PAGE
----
The Standard Cyclopedia of Horticulture; A Discussion for the Amateur, and the Professional and Commercial Grower, of the Kinds, Characteristics and Methods of Cultivation of the Species of Plants Grown in the Regions of the Volume 4

The Standard Cyclopedia of Horticulture; A Discussion for the Amateur, and the Professional and Commercial Grower, of the Kinds, Characteristics and Methods of Cultivation of the Species of Plants Grown in the Regions of the Volume 4

By (author) 

List price: US$75.19

Currently unavailable

Add to wishlist

AbeBooks may have this title (opens in new window).

Try AbeBooks

Description

This historic book may have numerous typos and missing text. Purchasers can download a free scanned copy of the original book (without typos) from the publisher. Not indexed. Not illustrated. 1916 edition. Excerpt: ...leaf-mold or welldecayed stable-manure, with an admixture of sand sufficient to keep the compost open. The pots should be well drained with crocks or cinders, and the soil pressed firmly around the bulbs, leaving the tips just visible. Allow J4 inch of space between the top of the soil and the top of the pot to insure that the plants are well watered when being forced. When the bulbs are potted they should be placed close together in a coldpit or frame and given a thorough watering, covering them at once with 5 or 6 inches of screened cinders or sand, which acts as a non-conductor. The object of this is to keep them from drying out, and at the same time to maintain a low temperature which will induce them to develop good root-action. Before removing any bulbs from the coldframe or pit to the forcinghouse, it is imperative that they be well rooted, as many of the failures in bulb-forcing are due to disregard of this essential precaution. A temperature of 55" to 60 F. at night in the forcing-house will be adequate. It will require four to six weeks' forcing to bring the bulbs into flower, depending in a measure on the season and the varieties forced. Bulbs of the hardy narcissi which have not been unduly forced, may be planted outside when the ground is in condition in spring. These bulbs will yield a display of flowers in the garden the second year after forcing, and continue for years if the conditions are right. The following species and varieties are among the most useful for forcing: N. Tazetta var. papyraceus (paper-white narcissus) is the most useful of the florists' narcissi. Its pure white flowers are of great value to the trade. It is one of the easiest to force and the first to appear on the market. N. Pseudo-Narcissus var. Van Sion...show more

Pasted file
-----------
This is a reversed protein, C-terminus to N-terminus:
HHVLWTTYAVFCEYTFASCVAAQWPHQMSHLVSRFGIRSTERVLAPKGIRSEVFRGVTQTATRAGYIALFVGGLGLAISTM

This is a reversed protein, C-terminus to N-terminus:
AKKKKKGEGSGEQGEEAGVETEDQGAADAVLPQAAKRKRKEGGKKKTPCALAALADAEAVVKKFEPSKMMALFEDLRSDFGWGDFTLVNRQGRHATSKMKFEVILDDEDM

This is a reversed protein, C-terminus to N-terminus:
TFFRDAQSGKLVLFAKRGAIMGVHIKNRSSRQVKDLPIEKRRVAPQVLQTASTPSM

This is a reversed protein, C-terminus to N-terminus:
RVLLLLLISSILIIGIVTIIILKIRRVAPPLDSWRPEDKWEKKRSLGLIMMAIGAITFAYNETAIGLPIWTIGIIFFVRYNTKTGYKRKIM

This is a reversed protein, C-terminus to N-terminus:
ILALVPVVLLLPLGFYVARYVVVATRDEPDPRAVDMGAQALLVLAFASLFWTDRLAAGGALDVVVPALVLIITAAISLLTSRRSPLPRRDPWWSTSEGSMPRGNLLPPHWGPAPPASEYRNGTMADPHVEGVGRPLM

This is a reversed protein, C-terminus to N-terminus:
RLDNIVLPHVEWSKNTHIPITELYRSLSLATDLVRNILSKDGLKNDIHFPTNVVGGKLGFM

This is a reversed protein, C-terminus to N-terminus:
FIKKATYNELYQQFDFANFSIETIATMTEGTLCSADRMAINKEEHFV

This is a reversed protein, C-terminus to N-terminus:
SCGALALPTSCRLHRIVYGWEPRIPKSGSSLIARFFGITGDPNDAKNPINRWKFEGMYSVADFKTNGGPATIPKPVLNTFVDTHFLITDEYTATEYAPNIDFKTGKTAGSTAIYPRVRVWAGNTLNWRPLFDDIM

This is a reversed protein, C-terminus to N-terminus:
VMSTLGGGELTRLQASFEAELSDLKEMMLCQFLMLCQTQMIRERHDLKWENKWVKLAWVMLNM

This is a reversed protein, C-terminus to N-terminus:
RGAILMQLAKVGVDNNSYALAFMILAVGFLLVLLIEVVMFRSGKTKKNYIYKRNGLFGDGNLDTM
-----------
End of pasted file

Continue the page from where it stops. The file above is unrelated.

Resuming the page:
Product details

  • Paperback | 704 pages
  • 189 x 246 x 36mm | 1,234g
  • Rarebooksclub.com
  • Miami Fl, United States
  • English
  • black & white illustrations
  • 1236534719
  • 9781236534712